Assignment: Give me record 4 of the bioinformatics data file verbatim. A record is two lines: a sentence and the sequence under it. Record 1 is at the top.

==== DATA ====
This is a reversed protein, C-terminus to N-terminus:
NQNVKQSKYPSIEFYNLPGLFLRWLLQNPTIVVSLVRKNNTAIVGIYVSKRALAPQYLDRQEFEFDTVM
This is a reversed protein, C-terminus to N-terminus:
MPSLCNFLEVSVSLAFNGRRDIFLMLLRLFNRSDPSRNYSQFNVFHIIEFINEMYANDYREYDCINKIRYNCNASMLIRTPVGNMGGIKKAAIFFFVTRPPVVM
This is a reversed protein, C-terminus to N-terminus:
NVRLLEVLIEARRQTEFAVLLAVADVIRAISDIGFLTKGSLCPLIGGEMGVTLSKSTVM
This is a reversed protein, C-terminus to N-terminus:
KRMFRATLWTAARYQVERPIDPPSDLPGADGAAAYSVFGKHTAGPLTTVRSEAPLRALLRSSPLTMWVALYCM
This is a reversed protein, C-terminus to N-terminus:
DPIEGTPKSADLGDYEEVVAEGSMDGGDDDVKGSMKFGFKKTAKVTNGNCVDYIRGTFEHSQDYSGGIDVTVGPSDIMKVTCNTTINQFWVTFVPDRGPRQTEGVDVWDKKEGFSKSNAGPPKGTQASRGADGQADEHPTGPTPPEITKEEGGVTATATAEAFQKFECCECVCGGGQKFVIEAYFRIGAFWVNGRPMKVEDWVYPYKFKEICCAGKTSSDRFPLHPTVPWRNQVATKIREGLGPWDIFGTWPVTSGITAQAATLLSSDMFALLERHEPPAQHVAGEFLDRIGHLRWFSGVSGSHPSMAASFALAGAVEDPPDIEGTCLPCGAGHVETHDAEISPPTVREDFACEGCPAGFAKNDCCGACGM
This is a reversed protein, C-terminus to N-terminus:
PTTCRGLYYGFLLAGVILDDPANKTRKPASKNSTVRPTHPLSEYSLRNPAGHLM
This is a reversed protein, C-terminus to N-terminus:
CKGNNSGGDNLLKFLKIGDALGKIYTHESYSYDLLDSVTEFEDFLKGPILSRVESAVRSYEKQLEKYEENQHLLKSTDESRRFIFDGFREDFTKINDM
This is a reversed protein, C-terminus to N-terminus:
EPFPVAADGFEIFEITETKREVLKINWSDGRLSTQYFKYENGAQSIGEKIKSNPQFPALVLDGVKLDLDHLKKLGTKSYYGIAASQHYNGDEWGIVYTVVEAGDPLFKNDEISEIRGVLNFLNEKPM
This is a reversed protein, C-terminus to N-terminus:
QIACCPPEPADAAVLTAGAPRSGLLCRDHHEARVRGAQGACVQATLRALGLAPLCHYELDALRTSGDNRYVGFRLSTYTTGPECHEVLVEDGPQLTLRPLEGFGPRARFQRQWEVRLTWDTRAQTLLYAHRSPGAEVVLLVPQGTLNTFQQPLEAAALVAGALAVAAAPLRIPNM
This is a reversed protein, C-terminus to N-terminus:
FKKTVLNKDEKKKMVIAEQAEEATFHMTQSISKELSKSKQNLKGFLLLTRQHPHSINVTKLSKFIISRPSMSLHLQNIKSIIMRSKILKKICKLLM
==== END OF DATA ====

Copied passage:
This is a reversed protein, C-terminus to N-terminus:
KRMFRATLWTAARYQVERPIDPPSDLPGADGAAAYSVFGKHTAGPLTTVRSEAPLRALLRSSPLTMWVALYCM